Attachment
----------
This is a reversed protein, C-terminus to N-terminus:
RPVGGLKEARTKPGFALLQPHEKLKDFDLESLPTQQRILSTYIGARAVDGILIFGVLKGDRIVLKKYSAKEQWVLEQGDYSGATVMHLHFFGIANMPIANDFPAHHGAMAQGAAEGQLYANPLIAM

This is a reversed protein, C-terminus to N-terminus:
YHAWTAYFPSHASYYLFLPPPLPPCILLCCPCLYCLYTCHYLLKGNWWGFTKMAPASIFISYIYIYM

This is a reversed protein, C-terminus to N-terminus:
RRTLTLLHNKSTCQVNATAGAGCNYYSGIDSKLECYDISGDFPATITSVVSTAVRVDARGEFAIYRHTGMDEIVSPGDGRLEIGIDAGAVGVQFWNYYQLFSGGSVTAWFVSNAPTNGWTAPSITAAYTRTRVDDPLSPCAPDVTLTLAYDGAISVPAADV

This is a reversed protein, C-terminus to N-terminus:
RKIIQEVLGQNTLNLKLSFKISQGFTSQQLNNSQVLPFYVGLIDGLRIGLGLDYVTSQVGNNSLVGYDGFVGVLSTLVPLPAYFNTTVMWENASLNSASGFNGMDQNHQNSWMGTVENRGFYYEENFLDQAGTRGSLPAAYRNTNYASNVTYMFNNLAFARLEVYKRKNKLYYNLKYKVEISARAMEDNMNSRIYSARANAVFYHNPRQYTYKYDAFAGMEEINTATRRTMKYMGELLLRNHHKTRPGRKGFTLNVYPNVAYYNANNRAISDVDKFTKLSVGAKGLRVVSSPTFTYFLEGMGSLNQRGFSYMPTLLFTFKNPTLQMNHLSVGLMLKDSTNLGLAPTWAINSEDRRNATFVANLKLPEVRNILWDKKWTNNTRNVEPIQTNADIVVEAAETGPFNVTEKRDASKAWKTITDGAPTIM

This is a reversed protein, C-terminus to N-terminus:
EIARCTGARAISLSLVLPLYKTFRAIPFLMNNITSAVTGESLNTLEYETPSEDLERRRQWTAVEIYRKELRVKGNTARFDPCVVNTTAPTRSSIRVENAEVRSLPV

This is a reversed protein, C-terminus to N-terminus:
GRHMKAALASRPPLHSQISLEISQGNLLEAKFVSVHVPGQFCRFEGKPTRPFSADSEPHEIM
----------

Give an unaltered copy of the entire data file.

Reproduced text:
This is a reversed protein, C-terminus to N-terminus:
RPVGGLKEARTKPGFALLQPHEKLKDFDLESLPTQQRILSTYIGARAVDGILIFGVLKGDRIVLKKYSAKEQWVLEQGDYSGATVMHLHFFGIANMPIANDFPAHHGAMAQGAAEGQLYANPLIAM

This is a reversed protein, C-terminus to N-terminus:
YHAWTAYFPSHASYYLFLPPPLPPCILLCCPCLYCLYTCHYLLKGNWWGFTKMAPASIFISYIYIYM

This is a reversed protein, C-terminus to N-terminus:
RRTLTLLHNKSTCQVNATAGAGCNYYSGIDSKLECYDISGDFPATITSVVSTAVRVDARGEFAIYRHTGMDEIVSPGDGRLEIGIDAGAVGVQFWNYYQLFSGGSVTAWFVSNAPTNGWTAPSITAAYTRTRVDDPLSPCAPDVTLTLAYDGAISVPAADV

This is a reversed protein, C-terminus to N-terminus:
RKIIQEVLGQNTLNLKLSFKISQGFTSQQLNNSQVLPFYVGLIDGLRIGLGLDYVTSQVGNNSLVGYDGFVGVLSTLVPLPAYFNTTVMWENASLNSASGFNGMDQNHQNSWMGTVENRGFYYEENFLDQAGTRGSLPAAYRNTNYASNVTYMFNNLAFARLEVYKRKNKLYYNLKYKVEISARAMEDNMNSRIYSARANAVFYHNPRQYTYKYDAFAGMEEINTATRRTMKYMGELLLRNHHKTRPGRKGFTLNVYPNVAYYNANNRAISDVDKFTKLSVGAKGLRVVSSPTFTYFLEGMGSLNQRGFSYMPTLLFTFKNPTLQMNHLSVGLMLKDSTNLGLAPTWAINSEDRRNATFVANLKLPEVRNILWDKKWTNNTRNVEPIQTNADIVVEAAETGPFNVTEKRDASKAWKTITDGAPTIM

This is a reversed protein, C-terminus to N-terminus:
EIARCTGARAISLSLVLPLYKTFRAIPFLMNNITSAVTGESLNTLEYETPSEDLERRRQWTAVEIYRKELRVKGNTARFDPCVVNTTAPTRSSIRVENAEVRSLPV

This is a reversed protein, C-terminus to N-terminus:
GRHMKAALASRPPLHSQISLEISQGNLLEAKFVSVHVPGQFCRFEGKPTRPFSADSEPHEIM